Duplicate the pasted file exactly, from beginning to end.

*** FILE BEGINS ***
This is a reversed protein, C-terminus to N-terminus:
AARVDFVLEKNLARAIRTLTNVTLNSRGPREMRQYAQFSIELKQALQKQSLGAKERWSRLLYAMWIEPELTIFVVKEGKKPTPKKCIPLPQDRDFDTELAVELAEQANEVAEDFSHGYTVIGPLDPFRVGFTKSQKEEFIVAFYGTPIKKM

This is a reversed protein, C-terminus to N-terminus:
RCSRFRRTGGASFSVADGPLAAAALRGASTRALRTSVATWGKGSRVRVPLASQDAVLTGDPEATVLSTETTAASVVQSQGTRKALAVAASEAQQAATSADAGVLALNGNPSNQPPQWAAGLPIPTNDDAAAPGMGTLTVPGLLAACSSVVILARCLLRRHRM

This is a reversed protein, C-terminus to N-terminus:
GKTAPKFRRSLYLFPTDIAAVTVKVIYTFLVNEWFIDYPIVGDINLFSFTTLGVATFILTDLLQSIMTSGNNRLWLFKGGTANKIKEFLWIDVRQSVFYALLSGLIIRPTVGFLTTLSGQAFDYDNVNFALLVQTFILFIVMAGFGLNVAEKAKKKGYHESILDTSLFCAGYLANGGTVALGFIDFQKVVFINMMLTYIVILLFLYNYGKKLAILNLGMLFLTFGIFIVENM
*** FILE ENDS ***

This is a reversed protein, C-terminus to N-terminus:
AARVDFVLEKNLARAIRTLTNVTLNSRGPREMRQYAQFSIELKQALQKQSLGAKERWSRLLYAMWIEPELTIFVVKEGKKPTPKKCIPLPQDRDFDTELAVELAEQANEVAEDFSHGYTVIGPLDPFRVGFTKSQKEEFIVAFYGTPIKKM

This is a reversed protein, C-terminus to N-terminus:
RCSRFRRTGGASFSVADGPLAAAALRGASTRALRTSVATWGKGSRVRVPLASQDAVLTGDPEATVLSTETTAASVVQSQGTRKALAVAASEAQQAATSADAGVLALNGNPSNQPPQWAAGLPIPTNDDAAAPGMGTLTVPGLLAACSSVVILARCLLRRHRM

This is a reversed protein, C-terminus to N-terminus:
GKTAPKFRRSLYLFPTDIAAVTVKVIYTFLVNEWFIDYPIVGDINLFSFTTLGVATFILTDLLQSIMTSGNNRLWLFKGGTANKIKEFLWIDVRQSVFYALLSGLIIRPTVGFLTTLSGQAFDYDNVNFALLVQTFILFIVMAGFGLNVAEKAKKKGYHESILDTSLFCAGYLANGGTVALGFIDFQKVVFINMMLTYIVILLFLYNYGKKLAILNLGMLFLTFGIFIVENM